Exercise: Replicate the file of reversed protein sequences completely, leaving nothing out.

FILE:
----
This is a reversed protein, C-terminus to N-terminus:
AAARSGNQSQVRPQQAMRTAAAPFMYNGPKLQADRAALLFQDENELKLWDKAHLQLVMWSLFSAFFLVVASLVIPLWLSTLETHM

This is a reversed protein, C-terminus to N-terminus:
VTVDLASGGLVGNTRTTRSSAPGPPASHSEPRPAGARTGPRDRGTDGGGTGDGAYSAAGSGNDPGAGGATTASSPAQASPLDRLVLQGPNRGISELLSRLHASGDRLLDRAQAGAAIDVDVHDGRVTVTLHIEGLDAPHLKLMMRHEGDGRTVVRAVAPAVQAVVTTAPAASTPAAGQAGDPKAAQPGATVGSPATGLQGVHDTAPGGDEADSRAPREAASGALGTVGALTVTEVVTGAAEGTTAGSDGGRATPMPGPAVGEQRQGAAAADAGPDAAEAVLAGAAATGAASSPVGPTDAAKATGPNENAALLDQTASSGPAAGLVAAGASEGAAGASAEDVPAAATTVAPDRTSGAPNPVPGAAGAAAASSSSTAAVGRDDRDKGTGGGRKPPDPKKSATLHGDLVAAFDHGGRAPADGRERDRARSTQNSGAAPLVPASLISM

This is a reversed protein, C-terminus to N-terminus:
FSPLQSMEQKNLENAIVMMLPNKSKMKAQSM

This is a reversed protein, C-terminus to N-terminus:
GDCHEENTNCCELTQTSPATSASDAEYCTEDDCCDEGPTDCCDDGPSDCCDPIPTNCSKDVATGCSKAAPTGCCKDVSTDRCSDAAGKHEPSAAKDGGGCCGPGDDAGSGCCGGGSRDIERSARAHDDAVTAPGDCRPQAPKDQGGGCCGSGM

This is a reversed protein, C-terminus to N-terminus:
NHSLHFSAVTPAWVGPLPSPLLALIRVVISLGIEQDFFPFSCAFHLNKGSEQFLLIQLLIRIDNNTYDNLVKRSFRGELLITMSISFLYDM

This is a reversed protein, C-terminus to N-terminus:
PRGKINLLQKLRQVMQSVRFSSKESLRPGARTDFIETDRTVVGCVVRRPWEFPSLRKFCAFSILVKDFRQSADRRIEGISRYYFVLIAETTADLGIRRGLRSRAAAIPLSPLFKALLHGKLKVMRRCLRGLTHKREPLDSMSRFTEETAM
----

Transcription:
This is a reversed protein, C-terminus to N-terminus:
AAARSGNQSQVRPQQAMRTAAAPFMYNGPKLQADRAALLFQDENELKLWDKAHLQLVMWSLFSAFFLVVASLVIPLWLSTLETHM

This is a reversed protein, C-terminus to N-terminus:
VTVDLASGGLVGNTRTTRSSAPGPPASHSEPRPAGARTGPRDRGTDGGGTGDGAYSAAGSGNDPGAGGATTASSPAQASPLDRLVLQGPNRGISELLSRLHASGDRLLDRAQAGAAIDVDVHDGRVTVTLHIEGLDAPHLKLMMRHEGDGRTVVRAVAPAVQAVVTTAPAASTPAAGQAGDPKAAQPGATVGSPATGLQGVHDTAPGGDEADSRAPREAASGALGTVGALTVTEVVTGAAEGTTAGSDGGRATPMPGPAVGEQRQGAAAADAGPDAAEAVLAGAAATGAASSPVGPTDAAKATGPNENAALLDQTASSGPAAGLVAAGASEGAAGASAEDVPAAATTVAPDRTSGAPNPVPGAAGAAAASSSSTAAVGRDDRDKGTGGGRKPPDPKKSATLHGDLVAAFDHGGRAPADGRERDRARSTQNSGAAPLVPASLISM

This is a reversed protein, C-terminus to N-terminus:
FSPLQSMEQKNLENAIVMMLPNKSKMKAQSM

This is a reversed protein, C-terminus to N-terminus:
GDCHEENTNCCELTQTSPATSASDAEYCTEDDCCDEGPTDCCDDGPSDCCDPIPTNCSKDVATGCSKAAPTGCCKDVSTDRCSDAAGKHEPSAAKDGGGCCGPGDDAGSGCCGGGSRDIERSARAHDDAVTAPGDCRPQAPKDQGGGCCGSGM

This is a reversed protein, C-terminus to N-terminus:
NHSLHFSAVTPAWVGPLPSPLLALIRVVISLGIEQDFFPFSCAFHLNKGSEQFLLIQLLIRIDNNTYDNLVKRSFRGELLITMSISFLYDM

This is a reversed protein, C-terminus to N-terminus:
PRGKINLLQKLRQVMQSVRFSSKESLRPGARTDFIETDRTVVGCVVRRPWEFPSLRKFCAFSILVKDFRQSADRRIEGISRYYFVLIAETTADLGIRRGLRSRAAAIPLSPLFKALLHGKLKVMRRCLRGLTHKREPLDSMSRFTEETAM